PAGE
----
Critics are praising

Lisa Yui - 4 Beethoven Sonatas

Performance and Commentary

Blu-ray and DVD (Aurora Classics)

Available on Amazon and Aurora Classics

 

PIANiSTE (July/August 2014)  - receives the “Pianiste Maestro” rating

Musicologist (her doctoral degree is on the Belgian pianist Marie Pleyel) and renowned professor (she notably directs a series of concerts "The Lives of the Piano" in Manhattan, as well as a series of lecture-concerts, "Beethoven at Yamaha") the Japanese-Canadian pianist Lisa Yui offers us outstanding interpretations and presentations of these sonatas. A disciple of Oxana Yablonskaya, Byron Janis and Marc Silverman, among others...... In Blu-ray, these performances, which were recorded in New York, immediately strike you with its clarity of articulation, the flexibility the notes. Here is the kind of relaxation which Aldo Ciccolini stated is the prelude to all interpretation. In simple gestures, she clearly reveals the polyphony but with an overall dramatic sense (sonatas "Moonlight" and "Appassionata"). No phrase is aggressive, and this classical lyricism, anti-theatrical almost, is as effective as it is musical. Those who wish to learn more about these works will find included in this video precious help in the commentary (in fluent English). We note the excellence of the sound and image, despite the somewhat claustrophobic nature of the shots.

Before I kvel over Lisa Yui’s playing in these Beethoven sonatas—and there’s a lot to kvel about—let me first kvel about the commentaries she offers prior to performing each work. So insightful are her observations that I, for one, wish she would expand them into a formal lecture series. I’d be first in line to attend.


For example, in her commentary on the “Waldstein” Sonata, she explains and illustrates at the keyboard how Beethoven begins his very next sonata, the No. 22, op. 54, in the same key of F Major and with a melodic and harmonic motive very similar to the “Waldstein’s” originally intended second movement, which he withdrew and which was later published as the standalone Andante favori. The resemblance between the two movements, as demonstrated by Yui, is remarkable, and her speculation on the similarity is fascinating. Might Beethoven have regretted tossing out the Andante favori, and might he have wanted to compensate for its loss by composing another movement in the same vein for his next sonata? If that’s so, then why not just use the ready-made Andante favori as the first movement of op. 54? It’s thought-provoking observations like this that have me totally captivated by Yui’s brief discourses and demonstrations, which I only wish were longer and even more elaborated.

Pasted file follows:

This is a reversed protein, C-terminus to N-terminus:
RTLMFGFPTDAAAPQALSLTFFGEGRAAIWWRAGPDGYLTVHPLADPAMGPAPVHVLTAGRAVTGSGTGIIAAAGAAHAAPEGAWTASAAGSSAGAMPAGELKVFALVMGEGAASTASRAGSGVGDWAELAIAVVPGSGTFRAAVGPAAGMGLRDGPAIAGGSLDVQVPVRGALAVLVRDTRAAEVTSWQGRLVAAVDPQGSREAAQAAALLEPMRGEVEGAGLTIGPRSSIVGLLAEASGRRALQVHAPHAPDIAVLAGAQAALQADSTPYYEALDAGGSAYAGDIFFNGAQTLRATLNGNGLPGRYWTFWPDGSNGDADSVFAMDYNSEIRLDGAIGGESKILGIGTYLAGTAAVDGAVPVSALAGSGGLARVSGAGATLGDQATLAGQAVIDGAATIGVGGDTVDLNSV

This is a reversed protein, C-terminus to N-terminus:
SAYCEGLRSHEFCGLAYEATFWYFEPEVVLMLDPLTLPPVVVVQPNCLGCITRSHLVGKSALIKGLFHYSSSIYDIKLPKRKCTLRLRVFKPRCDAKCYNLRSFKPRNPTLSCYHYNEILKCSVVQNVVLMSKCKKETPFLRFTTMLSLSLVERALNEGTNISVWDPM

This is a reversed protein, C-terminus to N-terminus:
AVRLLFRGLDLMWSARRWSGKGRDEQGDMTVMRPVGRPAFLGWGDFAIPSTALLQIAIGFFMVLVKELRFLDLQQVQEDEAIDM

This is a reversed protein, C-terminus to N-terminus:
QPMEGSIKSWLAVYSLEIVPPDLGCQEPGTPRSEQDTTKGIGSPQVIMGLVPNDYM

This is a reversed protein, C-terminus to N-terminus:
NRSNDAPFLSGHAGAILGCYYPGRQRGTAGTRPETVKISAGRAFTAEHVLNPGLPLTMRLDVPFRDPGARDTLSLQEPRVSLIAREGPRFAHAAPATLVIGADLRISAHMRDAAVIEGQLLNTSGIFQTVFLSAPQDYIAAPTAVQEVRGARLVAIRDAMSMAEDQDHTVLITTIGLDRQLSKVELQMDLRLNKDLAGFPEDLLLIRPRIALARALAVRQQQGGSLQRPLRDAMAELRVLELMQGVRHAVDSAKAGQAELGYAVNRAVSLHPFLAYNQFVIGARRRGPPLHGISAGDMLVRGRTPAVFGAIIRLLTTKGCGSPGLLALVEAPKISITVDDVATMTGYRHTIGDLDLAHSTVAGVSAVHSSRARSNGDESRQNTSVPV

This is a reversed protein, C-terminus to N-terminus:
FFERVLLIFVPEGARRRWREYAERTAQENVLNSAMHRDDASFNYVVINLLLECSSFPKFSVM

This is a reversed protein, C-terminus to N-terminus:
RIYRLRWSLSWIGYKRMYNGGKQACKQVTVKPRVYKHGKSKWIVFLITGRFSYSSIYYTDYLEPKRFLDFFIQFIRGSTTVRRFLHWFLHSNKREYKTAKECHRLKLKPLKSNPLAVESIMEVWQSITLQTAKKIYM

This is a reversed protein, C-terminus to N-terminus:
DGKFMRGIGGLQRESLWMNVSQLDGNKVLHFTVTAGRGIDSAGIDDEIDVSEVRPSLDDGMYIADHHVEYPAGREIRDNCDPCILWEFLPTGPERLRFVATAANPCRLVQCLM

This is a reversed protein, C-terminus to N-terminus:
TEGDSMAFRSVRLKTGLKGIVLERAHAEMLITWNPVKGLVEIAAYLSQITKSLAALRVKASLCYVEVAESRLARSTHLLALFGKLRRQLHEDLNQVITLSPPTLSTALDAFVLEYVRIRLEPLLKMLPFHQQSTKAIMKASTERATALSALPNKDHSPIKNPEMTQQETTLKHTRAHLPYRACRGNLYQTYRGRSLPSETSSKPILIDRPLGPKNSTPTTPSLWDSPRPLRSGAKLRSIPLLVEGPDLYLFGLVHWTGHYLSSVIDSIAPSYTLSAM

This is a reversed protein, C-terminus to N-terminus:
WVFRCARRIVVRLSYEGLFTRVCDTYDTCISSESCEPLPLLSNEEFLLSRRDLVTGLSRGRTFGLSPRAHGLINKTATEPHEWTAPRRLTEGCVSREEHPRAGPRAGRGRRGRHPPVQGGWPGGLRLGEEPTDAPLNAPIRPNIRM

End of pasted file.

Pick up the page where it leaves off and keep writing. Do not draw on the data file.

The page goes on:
Another engrossing example is Yui’s discussion of the “Moonlight” Sonata in which she maintains that the nickname has probably done more harm than good in interpreting the first movement because it implies something dreamy and romantic, whereas the music actually expresses something more tragic and funereal. Yui then cites a manuscript on which Beethoven jotted down a fragment from Mozart’s Don Giovanni, where the Commendatore is killed by the Don, and when she plays that passage from the opera, you can hear the uncanny resemblance it bears to the Isle-of-the-Dead-like rowing oarsman triplets of Beethoven’s sonata. How many listeners make that association when they hear the “Moonlight” Sonata? I’m guessing not a lot; yet, there it is, and it can’t be denied. With this one well-chosen illustration, Yui puts Beethoven’s most popular sonata in an entirely different perspective, and you will never hear it the same way again.